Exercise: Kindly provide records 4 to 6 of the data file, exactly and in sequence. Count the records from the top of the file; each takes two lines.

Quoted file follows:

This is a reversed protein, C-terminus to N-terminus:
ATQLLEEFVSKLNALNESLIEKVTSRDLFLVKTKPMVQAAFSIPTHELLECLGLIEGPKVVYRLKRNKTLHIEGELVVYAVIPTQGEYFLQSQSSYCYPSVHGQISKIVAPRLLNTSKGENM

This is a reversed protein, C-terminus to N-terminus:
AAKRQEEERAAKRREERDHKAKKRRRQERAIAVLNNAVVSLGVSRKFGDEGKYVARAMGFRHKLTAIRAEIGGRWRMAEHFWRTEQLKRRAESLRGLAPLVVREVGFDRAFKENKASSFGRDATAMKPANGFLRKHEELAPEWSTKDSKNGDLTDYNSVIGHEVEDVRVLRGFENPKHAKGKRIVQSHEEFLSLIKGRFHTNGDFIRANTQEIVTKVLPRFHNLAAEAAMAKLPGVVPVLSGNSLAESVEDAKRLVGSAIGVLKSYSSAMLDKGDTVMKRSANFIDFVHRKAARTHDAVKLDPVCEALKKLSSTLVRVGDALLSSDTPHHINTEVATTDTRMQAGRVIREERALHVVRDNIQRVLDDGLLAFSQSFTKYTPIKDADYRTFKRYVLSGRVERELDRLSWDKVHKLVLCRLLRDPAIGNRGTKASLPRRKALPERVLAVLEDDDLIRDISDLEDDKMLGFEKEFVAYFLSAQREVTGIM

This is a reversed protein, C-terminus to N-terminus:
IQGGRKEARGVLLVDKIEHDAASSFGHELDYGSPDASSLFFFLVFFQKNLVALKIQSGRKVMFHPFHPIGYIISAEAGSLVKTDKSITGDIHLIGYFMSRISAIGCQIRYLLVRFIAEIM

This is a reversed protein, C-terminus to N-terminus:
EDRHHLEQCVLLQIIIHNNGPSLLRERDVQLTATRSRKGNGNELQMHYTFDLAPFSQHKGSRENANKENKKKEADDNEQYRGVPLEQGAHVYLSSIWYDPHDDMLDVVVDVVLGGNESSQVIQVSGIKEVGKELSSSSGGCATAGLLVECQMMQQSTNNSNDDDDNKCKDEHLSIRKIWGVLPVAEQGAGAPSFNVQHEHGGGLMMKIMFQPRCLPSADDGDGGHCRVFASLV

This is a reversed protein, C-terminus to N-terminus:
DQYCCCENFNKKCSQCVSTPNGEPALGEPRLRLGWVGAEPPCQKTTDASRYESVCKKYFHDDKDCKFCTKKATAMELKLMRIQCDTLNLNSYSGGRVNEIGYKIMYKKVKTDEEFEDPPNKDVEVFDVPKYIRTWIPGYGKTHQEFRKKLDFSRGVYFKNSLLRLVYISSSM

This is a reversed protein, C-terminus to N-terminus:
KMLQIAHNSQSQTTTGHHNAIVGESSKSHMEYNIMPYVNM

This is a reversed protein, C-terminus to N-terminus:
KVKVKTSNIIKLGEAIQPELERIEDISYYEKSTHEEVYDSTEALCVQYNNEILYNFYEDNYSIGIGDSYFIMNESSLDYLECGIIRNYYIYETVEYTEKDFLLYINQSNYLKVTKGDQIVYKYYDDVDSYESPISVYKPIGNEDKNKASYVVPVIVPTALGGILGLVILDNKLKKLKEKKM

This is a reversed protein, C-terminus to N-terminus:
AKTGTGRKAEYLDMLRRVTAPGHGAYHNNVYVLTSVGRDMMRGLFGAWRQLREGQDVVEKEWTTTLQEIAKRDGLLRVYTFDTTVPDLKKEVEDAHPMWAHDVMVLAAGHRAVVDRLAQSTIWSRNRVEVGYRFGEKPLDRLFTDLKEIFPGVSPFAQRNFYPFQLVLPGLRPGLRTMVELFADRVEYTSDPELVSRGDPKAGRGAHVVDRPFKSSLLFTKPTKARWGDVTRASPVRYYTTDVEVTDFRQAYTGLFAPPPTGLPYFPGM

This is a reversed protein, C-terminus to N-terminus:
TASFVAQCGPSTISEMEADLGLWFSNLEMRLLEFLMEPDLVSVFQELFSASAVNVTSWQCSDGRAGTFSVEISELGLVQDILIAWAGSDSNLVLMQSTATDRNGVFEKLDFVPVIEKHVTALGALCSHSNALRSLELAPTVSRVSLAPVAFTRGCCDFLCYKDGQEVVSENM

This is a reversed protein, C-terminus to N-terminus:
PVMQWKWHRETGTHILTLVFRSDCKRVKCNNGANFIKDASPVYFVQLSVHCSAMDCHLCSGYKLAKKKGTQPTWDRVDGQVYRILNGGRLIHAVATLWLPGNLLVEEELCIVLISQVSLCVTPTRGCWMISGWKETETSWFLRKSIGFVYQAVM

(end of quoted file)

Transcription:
This is a reversed protein, C-terminus to N-terminus:
EDRHHLEQCVLLQIIIHNNGPSLLRERDVQLTATRSRKGNGNELQMHYTFDLAPFSQHKGSRENANKENKKKEADDNEQYRGVPLEQGAHVYLSSIWYDPHDDMLDVVVDVVLGGNESSQVIQVSGIKEVGKELSSSSGGCATAGLLVECQMMQQSTNNSNDDDDNKCKDEHLSIRKIWGVLPVAEQGAGAPSFNVQHEHGGGLMMKIMFQPRCLPSADDGDGGHCRVFASLV

This is a reversed protein, C-terminus to N-terminus:
DQYCCCENFNKKCSQCVSTPNGEPALGEPRLRLGWVGAEPPCQKTTDASRYESVCKKYFHDDKDCKFCTKKATAMELKLMRIQCDTLNLNSYSGGRVNEIGYKIMYKKVKTDEEFEDPPNKDVEVFDVPKYIRTWIPGYGKTHQEFRKKLDFSRGVYFKNSLLRLVYISSSM

This is a reversed protein, C-terminus to N-terminus:
KMLQIAHNSQSQTTTGHHNAIVGESSKSHMEYNIMPYVNM